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From "Steve Loughran" <>
Subject Re: J#... why? [ off topic ]
Date Wed, 09 Jan 2002 05:33:27 GMT

----- Original Message -----
From: "Joseph S. Barrera III" <>
To: "'Ant Users List'" <>
Sent: Tuesday, January 08, 2002 15:23
Subject: J#... why? [ off topic ]

> Since a lot of people have been asking WHY I would
> want to use J# for anything, I supposed I should
> explain.
> We have a large J2EE project that is all written
> (obviously) in Java. It runs in either the Weblogic
> or the Websphere app servers. (None of our customers
> is interested in running a free appserver.)

Can I just point out the Hp bluestone app server is high quality and
*free*;, and it comes with a GUI deployment tool that
is ant based? Paying for an app server is, now like, paying for a web server
or a text editor. It's commodity infrastructure.

> Our customers now are asking to run the app on .NET,
> for two reasons: one, because they'd like to not
> have to pay for an app server, and two, because they'd
> like to extend it with .NET components rather than
> EJBs, and have it access data via ADO.NET instead of
> JDBC, and so forth.

right. I am kind of neutral on JDBC, and definately dubious about many
aspects of j2ee, but have you noticed that every time MS brings out some
version of their toolchain, they rework their database connectivity story?
ODBC, RDO, ADO, OLEDB (so chatty it doesnt work out of proc, let alone over
the wire), now we have ADO.NET. Which is interesting, its whole XML
marshalled stuff model is good for some long haul tasks, but no good for
tight coupling of stuff.

> So we're trying to figure out how to do this without
> abandoning all our Java code. J# seems like the obvious
> solution. Yes, there are various problems, like the
> 1.1.x compat issue, but those can be solved. I hope.

J# will only do a subset of the current java platform, and although it is a
full .net language, integration is a lot more seamful than in C#. Yet the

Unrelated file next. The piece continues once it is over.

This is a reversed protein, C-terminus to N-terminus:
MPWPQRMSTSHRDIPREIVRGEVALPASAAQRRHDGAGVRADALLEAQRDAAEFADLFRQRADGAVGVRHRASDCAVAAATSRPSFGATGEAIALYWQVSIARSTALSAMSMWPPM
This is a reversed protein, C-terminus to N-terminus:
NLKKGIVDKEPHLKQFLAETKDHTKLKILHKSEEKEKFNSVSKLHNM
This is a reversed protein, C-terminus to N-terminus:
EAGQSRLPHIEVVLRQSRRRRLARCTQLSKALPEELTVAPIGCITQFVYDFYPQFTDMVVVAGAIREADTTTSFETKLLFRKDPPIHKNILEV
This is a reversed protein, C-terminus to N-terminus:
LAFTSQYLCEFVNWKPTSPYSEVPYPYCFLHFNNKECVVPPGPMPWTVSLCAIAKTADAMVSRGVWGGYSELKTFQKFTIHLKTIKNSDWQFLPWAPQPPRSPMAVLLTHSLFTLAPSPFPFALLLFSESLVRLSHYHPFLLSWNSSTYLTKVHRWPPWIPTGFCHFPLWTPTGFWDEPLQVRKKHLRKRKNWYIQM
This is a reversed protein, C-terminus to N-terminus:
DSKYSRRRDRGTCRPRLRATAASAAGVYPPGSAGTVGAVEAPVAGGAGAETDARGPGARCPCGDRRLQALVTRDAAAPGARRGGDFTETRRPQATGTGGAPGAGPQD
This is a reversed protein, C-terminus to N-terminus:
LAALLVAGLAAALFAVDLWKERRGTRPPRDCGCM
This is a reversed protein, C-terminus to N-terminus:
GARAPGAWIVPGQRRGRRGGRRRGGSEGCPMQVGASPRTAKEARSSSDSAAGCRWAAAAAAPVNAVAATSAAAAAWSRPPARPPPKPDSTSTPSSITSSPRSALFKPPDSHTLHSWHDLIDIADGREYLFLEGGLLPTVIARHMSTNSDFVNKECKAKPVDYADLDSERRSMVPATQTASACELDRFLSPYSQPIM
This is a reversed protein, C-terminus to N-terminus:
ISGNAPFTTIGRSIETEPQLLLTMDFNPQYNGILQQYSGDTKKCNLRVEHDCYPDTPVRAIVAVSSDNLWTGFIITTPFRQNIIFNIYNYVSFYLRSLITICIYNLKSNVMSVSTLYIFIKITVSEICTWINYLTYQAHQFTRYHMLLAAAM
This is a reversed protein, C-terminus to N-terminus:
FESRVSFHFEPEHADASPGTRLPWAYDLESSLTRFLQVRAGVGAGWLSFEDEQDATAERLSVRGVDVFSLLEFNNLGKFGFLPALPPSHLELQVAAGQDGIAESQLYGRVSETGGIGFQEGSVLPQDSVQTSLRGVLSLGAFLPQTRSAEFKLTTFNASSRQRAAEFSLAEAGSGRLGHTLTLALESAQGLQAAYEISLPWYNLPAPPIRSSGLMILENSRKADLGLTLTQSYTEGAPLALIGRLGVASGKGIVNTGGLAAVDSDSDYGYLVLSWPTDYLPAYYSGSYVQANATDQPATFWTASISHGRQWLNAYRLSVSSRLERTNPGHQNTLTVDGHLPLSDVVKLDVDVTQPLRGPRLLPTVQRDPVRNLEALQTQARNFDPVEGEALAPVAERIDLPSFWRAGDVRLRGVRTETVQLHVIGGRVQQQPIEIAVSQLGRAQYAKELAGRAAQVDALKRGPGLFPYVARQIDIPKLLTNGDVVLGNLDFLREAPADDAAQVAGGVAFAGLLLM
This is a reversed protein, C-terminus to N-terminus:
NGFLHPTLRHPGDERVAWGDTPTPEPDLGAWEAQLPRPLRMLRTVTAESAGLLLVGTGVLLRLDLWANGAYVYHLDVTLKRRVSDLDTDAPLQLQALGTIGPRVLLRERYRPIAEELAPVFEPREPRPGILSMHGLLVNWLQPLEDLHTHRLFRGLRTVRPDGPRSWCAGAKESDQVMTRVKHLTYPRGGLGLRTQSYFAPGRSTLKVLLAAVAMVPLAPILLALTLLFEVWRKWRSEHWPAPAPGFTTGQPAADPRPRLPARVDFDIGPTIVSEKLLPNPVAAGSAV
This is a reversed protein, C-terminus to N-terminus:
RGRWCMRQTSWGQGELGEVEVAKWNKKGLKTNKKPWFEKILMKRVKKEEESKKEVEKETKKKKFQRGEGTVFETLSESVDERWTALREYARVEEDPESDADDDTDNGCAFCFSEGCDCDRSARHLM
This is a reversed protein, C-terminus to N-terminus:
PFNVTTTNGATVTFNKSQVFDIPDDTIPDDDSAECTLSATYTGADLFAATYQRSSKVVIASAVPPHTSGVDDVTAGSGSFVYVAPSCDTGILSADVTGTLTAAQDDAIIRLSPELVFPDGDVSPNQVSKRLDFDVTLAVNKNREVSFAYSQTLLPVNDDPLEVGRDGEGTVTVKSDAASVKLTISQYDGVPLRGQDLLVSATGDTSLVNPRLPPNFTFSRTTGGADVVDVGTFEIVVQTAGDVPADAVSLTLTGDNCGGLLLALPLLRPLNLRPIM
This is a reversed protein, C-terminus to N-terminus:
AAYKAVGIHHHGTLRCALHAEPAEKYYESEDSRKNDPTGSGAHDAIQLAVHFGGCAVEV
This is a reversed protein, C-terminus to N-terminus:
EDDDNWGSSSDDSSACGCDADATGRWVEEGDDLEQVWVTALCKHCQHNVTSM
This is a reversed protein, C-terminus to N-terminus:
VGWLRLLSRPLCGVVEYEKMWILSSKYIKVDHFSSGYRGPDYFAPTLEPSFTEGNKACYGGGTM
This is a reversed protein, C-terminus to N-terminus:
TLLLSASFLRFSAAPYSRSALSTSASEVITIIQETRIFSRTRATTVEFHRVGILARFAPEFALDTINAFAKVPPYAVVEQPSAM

languages are similar enough that I could move some complex Java algorithms
related to geode modelling and datum translation (lots of trig, basically)
from Java to C# in an evening. All you need is a lookup table of datatypes,.
Eric G's book and the .NET package library in a window.

You could keep core algorithms in java with front ends customised for java
and .net use; this could keep R&D costs at slightly less than double,
provided JUnit or your own test framework works.  But if you really have
done full J2EE, with CMP or BMP ej beans, session beans, struts front end,
then you are not going to have a simple port, you will get partway with j#
and then end up with writing webform and winforms front ends, back
ends, WMI management...etc. And since nobody can afford to maintain two
codebases, you are ultimately going to be stuck in the .NET world if that is
what your customers want.

> The only alternative I can think of is to keep compiling
> the app into actual java byte codes, and then use JNI
> to access the .NET bits. We may end up having to do that,
> but I would think that a customer who asks for .NET
> would rather that the whole thing ran in .NET.

There are rumours of a Java to C# source migration tool; it probably isnt
that hard, especially given there already is a funky little C# to VB or back
tool which just decompiles MSIL into the appropriate language...MS could do
one which compiled down java and output C#. And since you can import the j#
libraries into C# (it is the only way to work Zip files), you can still use
your favourite java packages.

But the alternative is run your J2EE code on a free app server (see above),
use the Apache libraries to talk SOAP+attachments, and say 'works with
.NET'. That way you get to use ant for your build and deploy process.


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